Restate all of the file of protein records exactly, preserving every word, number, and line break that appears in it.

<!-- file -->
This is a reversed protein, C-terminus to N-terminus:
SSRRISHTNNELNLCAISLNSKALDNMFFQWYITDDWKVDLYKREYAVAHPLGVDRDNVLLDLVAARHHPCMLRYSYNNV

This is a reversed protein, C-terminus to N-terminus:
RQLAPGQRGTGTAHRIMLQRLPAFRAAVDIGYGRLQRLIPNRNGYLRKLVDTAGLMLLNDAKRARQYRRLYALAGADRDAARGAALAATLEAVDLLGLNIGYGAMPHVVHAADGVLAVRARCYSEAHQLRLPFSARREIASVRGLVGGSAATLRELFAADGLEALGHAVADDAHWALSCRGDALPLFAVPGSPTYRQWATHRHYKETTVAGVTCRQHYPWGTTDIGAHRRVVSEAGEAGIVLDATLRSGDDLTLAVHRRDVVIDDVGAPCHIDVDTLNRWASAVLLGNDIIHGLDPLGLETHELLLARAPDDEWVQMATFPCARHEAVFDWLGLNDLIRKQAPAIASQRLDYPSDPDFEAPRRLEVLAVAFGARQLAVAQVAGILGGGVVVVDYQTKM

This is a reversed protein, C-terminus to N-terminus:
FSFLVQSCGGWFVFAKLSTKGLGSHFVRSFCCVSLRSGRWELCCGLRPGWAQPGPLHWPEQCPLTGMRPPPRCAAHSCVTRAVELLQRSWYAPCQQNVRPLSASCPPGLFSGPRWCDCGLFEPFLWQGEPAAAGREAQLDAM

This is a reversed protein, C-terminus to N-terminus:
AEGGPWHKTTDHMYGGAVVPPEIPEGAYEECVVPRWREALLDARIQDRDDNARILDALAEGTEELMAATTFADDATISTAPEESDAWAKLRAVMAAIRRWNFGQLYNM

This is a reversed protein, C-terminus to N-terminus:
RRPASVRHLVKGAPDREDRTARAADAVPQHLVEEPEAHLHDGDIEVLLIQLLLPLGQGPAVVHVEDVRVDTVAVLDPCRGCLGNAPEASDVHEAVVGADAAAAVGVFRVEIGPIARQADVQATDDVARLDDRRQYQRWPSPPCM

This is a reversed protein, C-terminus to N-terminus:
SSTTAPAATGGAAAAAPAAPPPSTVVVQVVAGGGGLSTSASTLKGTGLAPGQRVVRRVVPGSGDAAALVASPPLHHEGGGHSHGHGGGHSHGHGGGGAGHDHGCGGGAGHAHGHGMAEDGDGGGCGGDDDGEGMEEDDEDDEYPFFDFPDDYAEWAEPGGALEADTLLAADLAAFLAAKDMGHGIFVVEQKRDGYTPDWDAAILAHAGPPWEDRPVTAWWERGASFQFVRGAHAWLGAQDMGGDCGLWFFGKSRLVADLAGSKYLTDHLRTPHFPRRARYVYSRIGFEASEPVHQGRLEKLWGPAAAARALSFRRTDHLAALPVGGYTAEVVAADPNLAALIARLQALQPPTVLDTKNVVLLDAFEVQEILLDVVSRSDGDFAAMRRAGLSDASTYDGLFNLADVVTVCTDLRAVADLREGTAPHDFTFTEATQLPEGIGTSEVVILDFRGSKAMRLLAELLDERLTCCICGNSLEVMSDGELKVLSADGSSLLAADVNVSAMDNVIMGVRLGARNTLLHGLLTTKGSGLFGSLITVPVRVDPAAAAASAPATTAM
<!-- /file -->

This is a reversed protein, C-terminus to N-terminus:
SSRRISHTNNELNLCAISLNSKALDNMFFQWYITDDWKVDLYKREYAVAHPLGVDRDNVLLDLVAARHHPCMLRYSYNNV

This is a reversed protein, C-terminus to N-terminus:
RQLAPGQRGTGTAHRIMLQRLPAFRAAVDIGYGRLQRLIPNRNGYLRKLVDTAGLMLLNDAKRARQYRRLYALAGADRDAARGAALAATLEAVDLLGLNIGYGAMPHVVHAADGVLAVRARCYSEAHQLRLPFSARREIASVRGLVGGSAATLRELFAADGLEALGHAVADDAHWALSCRGDALPLFAVPGSPTYRQWATHRHYKETTVAGVTCRQHYPWGTTDIGAHRRVVSEAGEAGIVLDATLRSGDDLTLAVHRRDVVIDDVGAPCHIDVDTLNRWASAVLLGNDIIHGLDPLGLETHELLLARAPDDEWVQMATFPCARHEAVFDWLGLNDLIRKQAPAIASQRLDYPSDPDFEAPRRLEVLAVAFGARQLAVAQVAGILGGGVVVVDYQTKM

This is a reversed protein, C-terminus to N-terminus:
FSFLVQSCGGWFVFAKLSTKGLGSHFVRSFCCVSLRSGRWELCCGLRPGWAQPGPLHWPEQCPLTGMRPPPRCAAHSCVTRAVELLQRSWYAPCQQNVRPLSASCPPGLFSGPRWCDCGLFEPFLWQGEPAAAGREAQLDAM

This is a reversed protein, C-terminus to N-terminus:
AEGGPWHKTTDHMYGGAVVPPEIPEGAYEECVVPRWREALLDARIQDRDDNARILDALAEGTEELMAATTFADDATISTAPEESDAWAKLRAVMAAIRRWNFGQLYNM

This is a reversed protein, C-terminus to N-terminus:
RRPASVRHLVKGAPDREDRTARAADAVPQHLVEEPEAHLHDGDIEVLLIQLLLPLGQGPAVVHVEDVRVDTVAVLDPCRGCLGNAPEASDVHEAVVGADAAAAVGVFRVEIGPIARQADVQATDDVARLDDRRQYQRWPSPPCM

This is a reversed protein, C-terminus to N-terminus:
SSTTAPAATGGAAAAAPAAPPPSTVVVQVVAGGGGLSTSASTLKGTGLAPGQRVVRRVVPGSGDAAALVASPPLHHEGGGHSHGHGGGHSHGHGGGGAGHDHGCGGGAGHAHGHGMAEDGDGGGCGGDDDGEGMEEDDEDDEYPFFDFPDDYAEWAEPGGALEADTLLAADLAAFLAAKDMGHGIFVVEQKRDGYTPDWDAAILAHAGPPWEDRPVTAWWERGASFQFVRGAHAWLGAQDMGGDCGLWFFGKSRLVADLAGSKYLTDHLRTPHFPRRARYVYSRIGFEASEPVHQGRLEKLWGPAAAARALSFRRTDHLAALPVGGYTAEVVAADPNLAALIARLQALQPPTVLDTKNVVLLDAFEVQEILLDVVSRSDGDFAAMRRAGLSDASTYDGLFNLADVVTVCTDLRAVADLREGTAPHDFTFTEATQLPEGIGTSEVVILDFRGSKAMRLLAELLDERLTCCICGNSLEVMSDGELKVLSADGSSLLAADVNVSAMDNVIMGVRLGARNTLLHGLLTTKGSGLFGSLITVPVRVDPAAAAASAPATTAM